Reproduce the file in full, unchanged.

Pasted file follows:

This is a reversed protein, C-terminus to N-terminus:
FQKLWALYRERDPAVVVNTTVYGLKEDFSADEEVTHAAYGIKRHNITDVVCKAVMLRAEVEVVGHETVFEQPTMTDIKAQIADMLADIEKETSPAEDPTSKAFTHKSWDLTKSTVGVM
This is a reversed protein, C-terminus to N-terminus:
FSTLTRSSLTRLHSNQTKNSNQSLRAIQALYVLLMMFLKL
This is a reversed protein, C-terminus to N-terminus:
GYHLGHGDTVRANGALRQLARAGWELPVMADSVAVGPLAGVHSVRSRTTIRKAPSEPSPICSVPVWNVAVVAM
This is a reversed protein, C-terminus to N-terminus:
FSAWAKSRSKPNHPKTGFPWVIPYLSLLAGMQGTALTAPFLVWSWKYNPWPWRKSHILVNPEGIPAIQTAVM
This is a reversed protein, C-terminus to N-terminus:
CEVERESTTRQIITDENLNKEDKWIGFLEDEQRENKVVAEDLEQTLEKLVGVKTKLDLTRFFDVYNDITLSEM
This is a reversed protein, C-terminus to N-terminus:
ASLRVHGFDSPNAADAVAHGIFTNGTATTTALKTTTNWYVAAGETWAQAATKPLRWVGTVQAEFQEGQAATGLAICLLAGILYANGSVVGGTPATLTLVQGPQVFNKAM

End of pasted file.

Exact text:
This is a reversed protein, C-terminus to N-terminus:
FQKLWALYRERDPAVVVNTTVYGLKEDFSADEEVTHAAYGIKRHNITDVVCKAVMLRAEVEVVGHETVFEQPTMTDIKAQIADMLADIEKETSPAEDPTSKAFTHKSWDLTKSTVGVM
This is a reversed protein, C-terminus to N-terminus:
FSTLTRSSLTRLHSNQTKNSNQSLRAIQALYVLLMMFLKL
This is a reversed protein, C-terminus to N-terminus:
GYHLGHGDTVRANGALRQLARAGWELPVMADSVAVGPLAGVHSVRSRTTIRKAPSEPSPICSVPVWNVAVVAM
This is a reversed protein, C-terminus to N-terminus:
FSAWAKSRSKPNHPKTGFPWVIPYLSLLAGMQGTALTAPFLVWSWKYNPWPWRKSHILVNPEGIPAIQTAVM
This is a reversed protein, C-terminus to N-terminus:
CEVERESTTRQIITDENLNKEDKWIGFLEDEQRENKVVAEDLEQTLEKLVGVKTKLDLTRFFDVYNDITLSEM
This is a reversed protein, C-terminus to N-terminus:
ASLRVHGFDSPNAADAVAHGIFTNGTATTTALKTTTNWYVAAGETWAQAATKPLRWVGTVQAEFQEGQAATGLAICLLAGILYANGSVVGGTPATLTLVQGPQVFNKAM